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Cardiac Amyloidosis

The University of Kansas Health System offers leading expertise in the diagnosis and treatment of cardiac amyloidosis. We provide the region’s first and only multidisciplinary amyloid program, which includes a dedicated cardiac amyloid program.

Amyloidosis can take several different forms. It is diagnosed in only about 200,000 people in the United States each year, which can make it challenging to identify. Yet, as each disease variation requires specialized care, an accurate diagnosis is crucial to achieving a positive outcome.

What is cardiac amyloidosis?

Cardiac amyloidosis is a heart disorder caused by deposits of an abnormal protein called amyloid. When abnormal proteins are deposited into the heart, it reduces the heart’s normal function and ability to pump blood. Signs of cardiac amyloidosis may include:

  • Bilateral carpal tunnel syndrome
  • Diarrhea or constipation
  • Dizziness
  • Fatigue
  • Heart failure symptoms, such as shortness of breath and swelling in hands, arms, legs and feet
  • Joint pain
  • Kidney dysfunction
  • Loss of appetite
  • Low blood pressure
  • Nausea or vomiting
  • Tingling or pain in hands and feet
  • Weakness

Cardiac amyloidosis can be inherited. It is more common in men than women. It is rare in people under age 40. Cardiac amyloidosis can also occur because of other conditions, such as blood disorders and bone cancer.

Types of cardiac amyloidosis

The types of amyloidosis that can affect the heart include:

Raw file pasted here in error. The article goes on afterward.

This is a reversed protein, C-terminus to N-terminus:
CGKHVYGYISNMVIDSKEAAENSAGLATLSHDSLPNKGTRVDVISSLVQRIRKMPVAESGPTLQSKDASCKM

• Hereditary amyloidosis is caused by an inherited gene mutation and involves TTR amyloid protein produced in the liver. Liver transplantation used to be the only treatment option; however, research studies have led to the Food and Drug Administration (FDA) approval of gene silencing treatments in 2018.

  • Light chain amyloidosis causes organs and tissues, including the heart, to thicken and eventually lose function. People with light chain amyloidosis in the heart may experience fatigue, shortness of breath, heart palpitations and chest pain.

  • Transthyretin amyloidosis occurs when amyloid proteins are deposited into the left ventricle, which is the main pumping chamber of the heart. It can run in families. People may develop symptoms as early as age 20 and as late as age 80. People without a family history can also develop transthyretin amyloidosis. It most commonly affects the heart, and it can also cause ccarpal tunnel syndrome and peripheral neuropathy, or pain or numbness in the hands and feet. People may begin to experience symptoms after age 65.

  • Wild-type ATTR amyloidosis is related to aging and most frequently causes heart damage that may lead to heart failure. Wild-type ATTR amyloidosis is frequently misdiagnosed or unrecognized, as it affects older adults who often experience other heart conditions. The FDA recently approved a protein stabilizer drug therapy for this kind of amyloidosis.

Cardiac amyloidosis symptoms and risks

Symptoms of cardiac amyloidosis may include:

  • Excessive urination at night
  • Fatigue
  • Heart palpitations
  • Shortness of breath
  • Swelling of the abdomen, legs, ankles or other part of the body
  • Thickened heart tissue
  • Trouble breathing while lying down

Amyloid accumulation in the heart can lead to heart failure and heart rhythm problems, including fast, irregular or slow heart rates. Other cardiac risks may include: